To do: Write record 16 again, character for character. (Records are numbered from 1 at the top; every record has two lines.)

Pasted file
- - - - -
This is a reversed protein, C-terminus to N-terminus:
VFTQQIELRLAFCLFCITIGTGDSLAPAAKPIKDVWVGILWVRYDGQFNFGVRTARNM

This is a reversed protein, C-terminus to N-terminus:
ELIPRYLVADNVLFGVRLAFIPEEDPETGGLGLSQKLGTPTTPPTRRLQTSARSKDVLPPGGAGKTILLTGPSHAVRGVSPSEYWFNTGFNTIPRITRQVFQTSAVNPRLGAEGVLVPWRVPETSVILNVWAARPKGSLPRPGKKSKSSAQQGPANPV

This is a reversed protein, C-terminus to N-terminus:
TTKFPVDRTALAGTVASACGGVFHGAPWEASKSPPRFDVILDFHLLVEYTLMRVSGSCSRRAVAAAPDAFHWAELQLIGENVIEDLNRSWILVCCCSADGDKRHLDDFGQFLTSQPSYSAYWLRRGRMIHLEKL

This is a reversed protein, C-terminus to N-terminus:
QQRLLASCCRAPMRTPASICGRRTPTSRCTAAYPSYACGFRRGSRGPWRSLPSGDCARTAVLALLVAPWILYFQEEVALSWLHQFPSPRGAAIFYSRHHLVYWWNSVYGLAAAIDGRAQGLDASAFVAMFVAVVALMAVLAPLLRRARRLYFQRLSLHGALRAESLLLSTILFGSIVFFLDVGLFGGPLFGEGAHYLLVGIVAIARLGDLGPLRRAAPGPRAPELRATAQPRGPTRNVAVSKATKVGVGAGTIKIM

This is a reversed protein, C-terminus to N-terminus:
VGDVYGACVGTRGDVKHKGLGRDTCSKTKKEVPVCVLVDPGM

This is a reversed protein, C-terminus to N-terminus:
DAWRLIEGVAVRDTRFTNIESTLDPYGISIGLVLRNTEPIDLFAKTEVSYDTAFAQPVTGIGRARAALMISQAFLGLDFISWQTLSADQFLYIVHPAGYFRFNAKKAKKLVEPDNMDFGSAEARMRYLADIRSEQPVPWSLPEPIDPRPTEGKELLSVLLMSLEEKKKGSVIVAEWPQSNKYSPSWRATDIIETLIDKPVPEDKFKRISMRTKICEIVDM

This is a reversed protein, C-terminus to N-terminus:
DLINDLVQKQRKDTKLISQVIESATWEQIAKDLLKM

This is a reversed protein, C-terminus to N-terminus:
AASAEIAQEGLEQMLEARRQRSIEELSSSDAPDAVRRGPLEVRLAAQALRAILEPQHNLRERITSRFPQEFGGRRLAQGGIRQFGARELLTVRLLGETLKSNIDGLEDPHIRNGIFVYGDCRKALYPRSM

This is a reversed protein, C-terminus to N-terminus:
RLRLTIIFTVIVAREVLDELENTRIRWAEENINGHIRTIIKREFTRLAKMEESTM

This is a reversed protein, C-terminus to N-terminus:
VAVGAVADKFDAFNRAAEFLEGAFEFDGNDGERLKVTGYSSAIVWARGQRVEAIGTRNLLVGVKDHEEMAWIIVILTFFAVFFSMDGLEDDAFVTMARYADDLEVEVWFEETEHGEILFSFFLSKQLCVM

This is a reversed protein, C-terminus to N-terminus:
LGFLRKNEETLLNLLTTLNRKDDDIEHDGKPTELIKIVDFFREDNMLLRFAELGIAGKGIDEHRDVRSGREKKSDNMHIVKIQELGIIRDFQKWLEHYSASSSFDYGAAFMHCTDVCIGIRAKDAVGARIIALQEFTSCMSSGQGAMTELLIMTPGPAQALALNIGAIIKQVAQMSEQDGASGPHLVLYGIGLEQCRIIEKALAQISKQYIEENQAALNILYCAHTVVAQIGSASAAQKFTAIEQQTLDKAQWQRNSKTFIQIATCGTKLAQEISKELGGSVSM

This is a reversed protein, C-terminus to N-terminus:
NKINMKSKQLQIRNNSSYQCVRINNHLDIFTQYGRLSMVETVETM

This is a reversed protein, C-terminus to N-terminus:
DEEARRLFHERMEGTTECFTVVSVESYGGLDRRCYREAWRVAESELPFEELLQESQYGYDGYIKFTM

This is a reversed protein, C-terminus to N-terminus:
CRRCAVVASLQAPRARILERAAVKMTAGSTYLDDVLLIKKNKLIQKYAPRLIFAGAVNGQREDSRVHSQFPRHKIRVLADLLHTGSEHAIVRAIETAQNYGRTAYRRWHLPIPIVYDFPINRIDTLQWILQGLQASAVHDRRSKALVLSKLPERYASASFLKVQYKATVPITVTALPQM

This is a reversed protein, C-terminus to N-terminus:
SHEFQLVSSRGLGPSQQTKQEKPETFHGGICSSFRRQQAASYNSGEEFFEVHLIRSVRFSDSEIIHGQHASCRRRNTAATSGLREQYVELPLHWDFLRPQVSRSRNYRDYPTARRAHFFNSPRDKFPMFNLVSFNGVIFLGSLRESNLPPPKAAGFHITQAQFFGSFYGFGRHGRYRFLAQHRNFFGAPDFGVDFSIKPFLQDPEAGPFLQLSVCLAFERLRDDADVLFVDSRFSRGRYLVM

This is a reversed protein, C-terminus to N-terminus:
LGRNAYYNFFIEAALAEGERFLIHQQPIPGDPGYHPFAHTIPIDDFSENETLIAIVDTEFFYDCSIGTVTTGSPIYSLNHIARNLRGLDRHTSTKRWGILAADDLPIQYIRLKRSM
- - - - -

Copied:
This is a reversed protein, C-terminus to N-terminus:
LGRNAYYNFFIEAALAEGERFLIHQQPIPGDPGYHPFAHTIPIDDFSENETLIAIVDTEFFYDCSIGTVTTGSPIYSLNHIARNLRGLDRHTSTKRWGILAADDLPIQYIRLKRSM